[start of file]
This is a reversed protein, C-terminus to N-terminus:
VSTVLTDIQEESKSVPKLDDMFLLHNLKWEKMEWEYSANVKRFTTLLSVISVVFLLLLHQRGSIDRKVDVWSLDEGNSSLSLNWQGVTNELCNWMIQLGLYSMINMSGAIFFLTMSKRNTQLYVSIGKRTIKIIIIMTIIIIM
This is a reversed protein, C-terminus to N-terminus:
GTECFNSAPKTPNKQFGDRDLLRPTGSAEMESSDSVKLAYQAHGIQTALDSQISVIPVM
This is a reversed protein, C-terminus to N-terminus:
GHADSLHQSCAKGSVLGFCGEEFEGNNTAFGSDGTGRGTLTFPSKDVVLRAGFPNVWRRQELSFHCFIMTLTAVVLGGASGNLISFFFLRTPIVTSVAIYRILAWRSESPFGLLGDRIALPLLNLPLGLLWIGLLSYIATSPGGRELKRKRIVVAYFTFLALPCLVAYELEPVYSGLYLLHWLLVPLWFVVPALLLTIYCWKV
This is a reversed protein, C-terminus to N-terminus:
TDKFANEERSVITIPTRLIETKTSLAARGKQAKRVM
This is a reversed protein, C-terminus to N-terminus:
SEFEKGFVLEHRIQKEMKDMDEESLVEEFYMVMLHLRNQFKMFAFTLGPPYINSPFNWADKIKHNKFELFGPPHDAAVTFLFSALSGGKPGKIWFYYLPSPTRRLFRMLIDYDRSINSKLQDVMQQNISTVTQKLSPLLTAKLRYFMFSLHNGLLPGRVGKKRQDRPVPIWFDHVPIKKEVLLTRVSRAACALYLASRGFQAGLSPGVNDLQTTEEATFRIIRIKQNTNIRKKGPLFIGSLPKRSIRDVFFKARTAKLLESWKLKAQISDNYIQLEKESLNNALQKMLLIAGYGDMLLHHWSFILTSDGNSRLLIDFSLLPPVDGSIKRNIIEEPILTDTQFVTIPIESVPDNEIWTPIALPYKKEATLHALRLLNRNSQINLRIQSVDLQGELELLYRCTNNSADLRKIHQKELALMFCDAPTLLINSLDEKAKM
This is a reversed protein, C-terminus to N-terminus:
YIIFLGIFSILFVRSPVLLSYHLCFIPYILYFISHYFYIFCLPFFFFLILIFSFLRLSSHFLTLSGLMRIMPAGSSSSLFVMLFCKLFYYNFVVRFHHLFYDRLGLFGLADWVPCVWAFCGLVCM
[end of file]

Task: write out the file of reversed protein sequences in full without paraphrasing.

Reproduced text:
This is a reversed protein, C-terminus to N-terminus:
VSTVLTDIQEESKSVPKLDDMFLLHNLKWEKMEWEYSANVKRFTTLLSVISVVFLLLLHQRGSIDRKVDVWSLDEGNSSLSLNWQGVTNELCNWMIQLGLYSMINMSGAIFFLTMSKRNTQLYVSIGKRTIKIIIIMTIIIIM
This is a reversed protein, C-terminus to N-terminus:
GTECFNSAPKTPNKQFGDRDLLRPTGSAEMESSDSVKLAYQAHGIQTALDSQISVIPVM
This is a reversed protein, C-terminus to N-terminus:
GHADSLHQSCAKGSVLGFCGEEFEGNNTAFGSDGTGRGTLTFPSKDVVLRAGFPNVWRRQELSFHCFIMTLTAVVLGGASGNLISFFFLRTPIVTSVAIYRILAWRSESPFGLLGDRIALPLLNLPLGLLWIGLLSYIATSPGGRELKRKRIVVAYFTFLALPCLVAYELEPVYSGLYLLHWLLVPLWFVVPALLLTIYCWKV
This is a reversed protein, C-terminus to N-terminus:
TDKFANEERSVITIPTRLIETKTSLAARGKQAKRVM
This is a reversed protein, C-terminus to N-terminus:
SEFEKGFVLEHRIQKEMKDMDEESLVEEFYMVMLHLRNQFKMFAFTLGPPYINSPFNWADKIKHNKFELFGPPHDAAVTFLFSALSGGKPGKIWFYYLPSPTRRLFRMLIDYDRSINSKLQDVMQQNISTVTQKLSPLLTAKLRYFMFSLHNGLLPGRVGKKRQDRPVPIWFDHVPIKKEVLLTRVSRAACALYLASRGFQAGLSPGVNDLQTTEEATFRIIRIKQNTNIRKKGPLFIGSLPKRSIRDVFFKARTAKLLESWKLKAQISDNYIQLEKESLNNALQKMLLIAGYGDMLLHHWSFILTSDGNSRLLIDFSLLPPVDGSIKRNIIEEPILTDTQFVTIPIESVPDNEIWTPIALPYKKEATLHALRLLNRNSQINLRIQSVDLQGELELLYRCTNNSADLRKIHQKELALMFCDAPTLLINSLDEKAKM
This is a reversed protein, C-terminus to N-terminus:
YIIFLGIFSILFVRSPVLLSYHLCFIPYILYFISHYFYIFCLPFFFFLILIFSFLRLSSHFLTLSGLMRIMPAGSSSSLFVMLFCKLFYYNFVVRFHHLFYDRLGLFGLADWVPCVWAFCGLVCM